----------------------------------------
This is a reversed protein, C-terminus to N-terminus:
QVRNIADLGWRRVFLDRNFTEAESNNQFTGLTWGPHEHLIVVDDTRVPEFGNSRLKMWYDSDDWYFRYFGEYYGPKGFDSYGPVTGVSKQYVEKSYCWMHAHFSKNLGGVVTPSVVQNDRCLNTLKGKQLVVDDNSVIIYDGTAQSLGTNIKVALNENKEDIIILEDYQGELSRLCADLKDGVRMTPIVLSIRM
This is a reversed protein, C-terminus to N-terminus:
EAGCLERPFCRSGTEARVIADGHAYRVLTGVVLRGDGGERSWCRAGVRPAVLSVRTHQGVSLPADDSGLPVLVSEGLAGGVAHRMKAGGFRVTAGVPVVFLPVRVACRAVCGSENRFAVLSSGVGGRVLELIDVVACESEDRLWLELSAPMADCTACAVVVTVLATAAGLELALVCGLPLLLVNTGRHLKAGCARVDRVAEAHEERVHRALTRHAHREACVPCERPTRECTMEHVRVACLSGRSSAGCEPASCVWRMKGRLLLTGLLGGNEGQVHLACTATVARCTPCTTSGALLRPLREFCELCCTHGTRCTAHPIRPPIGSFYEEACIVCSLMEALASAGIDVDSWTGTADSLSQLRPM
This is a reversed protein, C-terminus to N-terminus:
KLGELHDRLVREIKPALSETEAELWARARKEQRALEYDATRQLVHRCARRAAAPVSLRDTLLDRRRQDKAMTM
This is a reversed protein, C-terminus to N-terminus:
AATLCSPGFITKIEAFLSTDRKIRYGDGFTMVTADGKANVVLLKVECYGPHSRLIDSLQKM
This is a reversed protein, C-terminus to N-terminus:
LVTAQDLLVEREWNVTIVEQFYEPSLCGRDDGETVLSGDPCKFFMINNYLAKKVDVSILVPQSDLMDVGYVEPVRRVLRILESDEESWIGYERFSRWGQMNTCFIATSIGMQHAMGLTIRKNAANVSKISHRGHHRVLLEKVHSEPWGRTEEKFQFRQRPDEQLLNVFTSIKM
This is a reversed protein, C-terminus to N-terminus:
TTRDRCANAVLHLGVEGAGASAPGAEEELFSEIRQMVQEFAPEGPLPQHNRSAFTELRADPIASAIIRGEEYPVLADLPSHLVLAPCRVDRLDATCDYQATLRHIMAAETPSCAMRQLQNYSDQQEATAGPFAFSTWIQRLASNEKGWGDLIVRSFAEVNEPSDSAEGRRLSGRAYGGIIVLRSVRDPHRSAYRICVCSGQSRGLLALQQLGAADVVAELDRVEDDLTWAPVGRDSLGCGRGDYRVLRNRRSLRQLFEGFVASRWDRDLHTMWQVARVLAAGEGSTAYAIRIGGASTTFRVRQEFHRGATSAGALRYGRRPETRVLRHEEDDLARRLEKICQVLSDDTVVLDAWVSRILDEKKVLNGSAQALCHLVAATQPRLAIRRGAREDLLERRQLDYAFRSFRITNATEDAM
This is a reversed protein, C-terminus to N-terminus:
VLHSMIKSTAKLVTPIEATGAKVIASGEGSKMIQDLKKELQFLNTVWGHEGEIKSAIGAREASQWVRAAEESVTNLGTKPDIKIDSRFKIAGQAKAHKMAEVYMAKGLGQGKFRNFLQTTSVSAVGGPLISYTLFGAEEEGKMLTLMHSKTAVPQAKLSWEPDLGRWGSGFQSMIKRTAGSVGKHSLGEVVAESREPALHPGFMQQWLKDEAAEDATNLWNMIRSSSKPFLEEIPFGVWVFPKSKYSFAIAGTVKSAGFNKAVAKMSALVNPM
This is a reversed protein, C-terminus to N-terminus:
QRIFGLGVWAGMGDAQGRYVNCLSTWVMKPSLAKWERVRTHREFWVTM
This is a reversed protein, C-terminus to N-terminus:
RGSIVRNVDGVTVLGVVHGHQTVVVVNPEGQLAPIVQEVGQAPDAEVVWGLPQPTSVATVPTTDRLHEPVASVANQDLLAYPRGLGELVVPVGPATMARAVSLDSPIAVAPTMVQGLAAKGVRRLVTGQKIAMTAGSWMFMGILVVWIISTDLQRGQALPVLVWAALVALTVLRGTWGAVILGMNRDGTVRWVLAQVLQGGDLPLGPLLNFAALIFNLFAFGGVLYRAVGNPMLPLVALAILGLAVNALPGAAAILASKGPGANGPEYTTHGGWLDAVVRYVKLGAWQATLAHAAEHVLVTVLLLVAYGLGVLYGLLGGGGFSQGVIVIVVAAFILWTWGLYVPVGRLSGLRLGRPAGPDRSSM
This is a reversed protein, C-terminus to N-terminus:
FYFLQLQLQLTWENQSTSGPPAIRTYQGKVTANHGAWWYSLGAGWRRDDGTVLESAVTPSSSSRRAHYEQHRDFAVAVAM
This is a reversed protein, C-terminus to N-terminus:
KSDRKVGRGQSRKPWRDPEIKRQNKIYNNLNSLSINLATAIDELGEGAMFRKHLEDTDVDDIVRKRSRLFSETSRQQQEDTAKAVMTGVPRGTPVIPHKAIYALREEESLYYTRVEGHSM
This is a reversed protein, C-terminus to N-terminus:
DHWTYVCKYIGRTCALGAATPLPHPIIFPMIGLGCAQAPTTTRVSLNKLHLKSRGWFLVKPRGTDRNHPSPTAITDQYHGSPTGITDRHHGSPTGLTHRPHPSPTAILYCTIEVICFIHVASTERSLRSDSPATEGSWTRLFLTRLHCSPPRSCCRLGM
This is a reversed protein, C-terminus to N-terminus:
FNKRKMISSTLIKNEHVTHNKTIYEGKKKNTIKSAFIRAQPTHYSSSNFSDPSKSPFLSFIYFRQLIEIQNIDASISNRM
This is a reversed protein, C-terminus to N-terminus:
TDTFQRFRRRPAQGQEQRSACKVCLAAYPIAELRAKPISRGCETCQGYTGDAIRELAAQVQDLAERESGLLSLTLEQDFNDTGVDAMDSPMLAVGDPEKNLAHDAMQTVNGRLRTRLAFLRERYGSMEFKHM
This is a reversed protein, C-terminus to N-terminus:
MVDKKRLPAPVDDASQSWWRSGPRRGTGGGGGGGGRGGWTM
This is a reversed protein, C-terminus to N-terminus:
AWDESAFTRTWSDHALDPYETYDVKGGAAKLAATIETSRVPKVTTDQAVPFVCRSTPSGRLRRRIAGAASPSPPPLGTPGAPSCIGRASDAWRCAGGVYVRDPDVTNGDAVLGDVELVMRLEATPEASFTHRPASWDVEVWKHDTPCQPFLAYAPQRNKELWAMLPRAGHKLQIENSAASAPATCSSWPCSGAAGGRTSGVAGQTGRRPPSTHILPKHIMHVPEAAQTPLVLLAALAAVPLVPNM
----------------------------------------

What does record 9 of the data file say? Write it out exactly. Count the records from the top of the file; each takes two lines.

This is a reversed protein, C-terminus to N-terminus:
RGSIVRNVDGVTVLGVVHGHQTVVVVNPEGQLAPIVQEVGQAPDAEVVWGLPQPTSVATVPTTDRLHEPVASVANQDLLAYPRGLGELVVPVGPATMARAVSLDSPIAVAPTMVQGLAAKGVRRLVTGQKIAMTAGSWMFMGILVVWIISTDLQRGQALPVLVWAALVALTVLRGTWGAVILGMNRDGTVRWVLAQVLQGGDLPLGPLLNFAALIFNLFAFGGVLYRAVGNPMLPLVALAILGLAVNALPGAAAILASKGPGANGPEYTTHGGWLDAVVRYVKLGAWQATLAHAAEHVLVTVLLLVAYGLGVLYGLLGGGGFSQGVIVIVVAAFILWTWGLYVPVGRLSGLRLGRPAGPDRSSM